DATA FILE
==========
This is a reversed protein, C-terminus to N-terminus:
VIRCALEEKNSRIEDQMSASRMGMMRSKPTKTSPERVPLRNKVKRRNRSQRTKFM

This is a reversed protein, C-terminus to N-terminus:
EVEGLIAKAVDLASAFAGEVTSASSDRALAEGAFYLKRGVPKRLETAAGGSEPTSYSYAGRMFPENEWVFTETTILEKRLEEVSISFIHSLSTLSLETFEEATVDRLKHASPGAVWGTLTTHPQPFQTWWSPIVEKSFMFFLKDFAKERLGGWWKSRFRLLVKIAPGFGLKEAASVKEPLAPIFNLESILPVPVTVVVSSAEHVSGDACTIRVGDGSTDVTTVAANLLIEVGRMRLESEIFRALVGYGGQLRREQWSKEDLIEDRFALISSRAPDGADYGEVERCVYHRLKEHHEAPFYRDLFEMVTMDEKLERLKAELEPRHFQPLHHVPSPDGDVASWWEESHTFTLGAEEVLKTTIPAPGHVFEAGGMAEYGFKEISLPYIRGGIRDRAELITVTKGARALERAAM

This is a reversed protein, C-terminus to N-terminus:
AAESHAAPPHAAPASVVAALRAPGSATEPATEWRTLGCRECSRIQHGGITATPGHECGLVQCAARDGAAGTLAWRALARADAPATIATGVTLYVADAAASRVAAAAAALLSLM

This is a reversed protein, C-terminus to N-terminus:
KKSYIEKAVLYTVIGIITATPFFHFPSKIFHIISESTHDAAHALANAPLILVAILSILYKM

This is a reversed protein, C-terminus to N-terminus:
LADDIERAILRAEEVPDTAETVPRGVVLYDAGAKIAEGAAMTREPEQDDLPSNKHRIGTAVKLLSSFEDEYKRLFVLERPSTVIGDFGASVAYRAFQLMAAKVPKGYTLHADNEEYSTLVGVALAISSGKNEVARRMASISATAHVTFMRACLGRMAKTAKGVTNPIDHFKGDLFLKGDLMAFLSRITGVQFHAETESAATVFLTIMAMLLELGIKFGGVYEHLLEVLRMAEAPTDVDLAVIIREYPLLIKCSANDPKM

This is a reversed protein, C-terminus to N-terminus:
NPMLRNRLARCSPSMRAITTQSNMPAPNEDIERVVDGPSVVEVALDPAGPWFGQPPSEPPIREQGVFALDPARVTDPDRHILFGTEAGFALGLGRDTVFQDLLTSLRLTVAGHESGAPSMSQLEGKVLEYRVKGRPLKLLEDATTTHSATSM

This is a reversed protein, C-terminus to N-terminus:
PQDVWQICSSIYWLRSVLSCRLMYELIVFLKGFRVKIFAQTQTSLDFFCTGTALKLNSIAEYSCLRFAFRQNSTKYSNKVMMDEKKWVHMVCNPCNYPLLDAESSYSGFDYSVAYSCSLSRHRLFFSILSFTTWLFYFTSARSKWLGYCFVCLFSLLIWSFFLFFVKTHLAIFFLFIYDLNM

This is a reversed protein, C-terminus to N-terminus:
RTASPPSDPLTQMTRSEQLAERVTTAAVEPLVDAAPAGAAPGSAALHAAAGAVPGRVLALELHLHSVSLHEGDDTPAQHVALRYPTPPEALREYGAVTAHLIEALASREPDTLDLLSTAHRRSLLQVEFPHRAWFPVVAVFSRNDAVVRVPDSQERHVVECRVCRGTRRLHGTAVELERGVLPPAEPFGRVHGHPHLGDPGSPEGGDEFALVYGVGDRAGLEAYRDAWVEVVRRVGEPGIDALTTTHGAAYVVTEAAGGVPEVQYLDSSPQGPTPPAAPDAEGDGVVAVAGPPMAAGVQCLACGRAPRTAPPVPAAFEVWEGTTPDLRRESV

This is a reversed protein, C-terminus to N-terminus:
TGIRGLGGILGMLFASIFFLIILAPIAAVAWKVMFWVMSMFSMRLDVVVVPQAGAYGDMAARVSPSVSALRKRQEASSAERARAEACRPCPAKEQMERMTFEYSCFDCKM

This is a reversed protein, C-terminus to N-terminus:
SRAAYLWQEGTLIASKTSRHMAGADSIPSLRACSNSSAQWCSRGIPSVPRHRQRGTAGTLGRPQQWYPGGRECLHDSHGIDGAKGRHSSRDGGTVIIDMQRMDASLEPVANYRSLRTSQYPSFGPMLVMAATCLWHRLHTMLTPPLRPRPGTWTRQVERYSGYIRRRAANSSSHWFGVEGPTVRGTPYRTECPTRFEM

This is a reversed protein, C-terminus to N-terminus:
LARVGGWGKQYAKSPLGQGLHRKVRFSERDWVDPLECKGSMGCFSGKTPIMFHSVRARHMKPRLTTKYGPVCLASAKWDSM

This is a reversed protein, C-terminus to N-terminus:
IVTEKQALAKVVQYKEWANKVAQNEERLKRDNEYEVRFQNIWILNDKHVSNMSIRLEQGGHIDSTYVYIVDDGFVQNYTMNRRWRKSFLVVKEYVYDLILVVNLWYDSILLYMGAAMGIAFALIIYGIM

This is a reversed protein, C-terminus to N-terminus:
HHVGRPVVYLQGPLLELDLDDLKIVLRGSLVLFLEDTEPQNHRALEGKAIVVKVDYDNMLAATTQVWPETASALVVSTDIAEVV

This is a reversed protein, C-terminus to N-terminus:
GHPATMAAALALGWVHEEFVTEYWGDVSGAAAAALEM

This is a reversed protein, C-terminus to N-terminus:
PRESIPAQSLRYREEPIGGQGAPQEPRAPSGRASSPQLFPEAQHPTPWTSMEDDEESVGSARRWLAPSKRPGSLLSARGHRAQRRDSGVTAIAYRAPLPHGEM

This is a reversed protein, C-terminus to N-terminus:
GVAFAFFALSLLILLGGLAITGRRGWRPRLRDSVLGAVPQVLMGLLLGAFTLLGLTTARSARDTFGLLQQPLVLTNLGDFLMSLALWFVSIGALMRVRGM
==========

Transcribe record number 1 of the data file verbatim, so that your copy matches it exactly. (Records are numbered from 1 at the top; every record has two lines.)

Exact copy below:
This is a reversed protein, C-terminus to N-terminus:
VIRCALEEKNSRIEDQMSASRMGMMRSKPTKTSPERVPLRNKVKRRNRSQRTKFM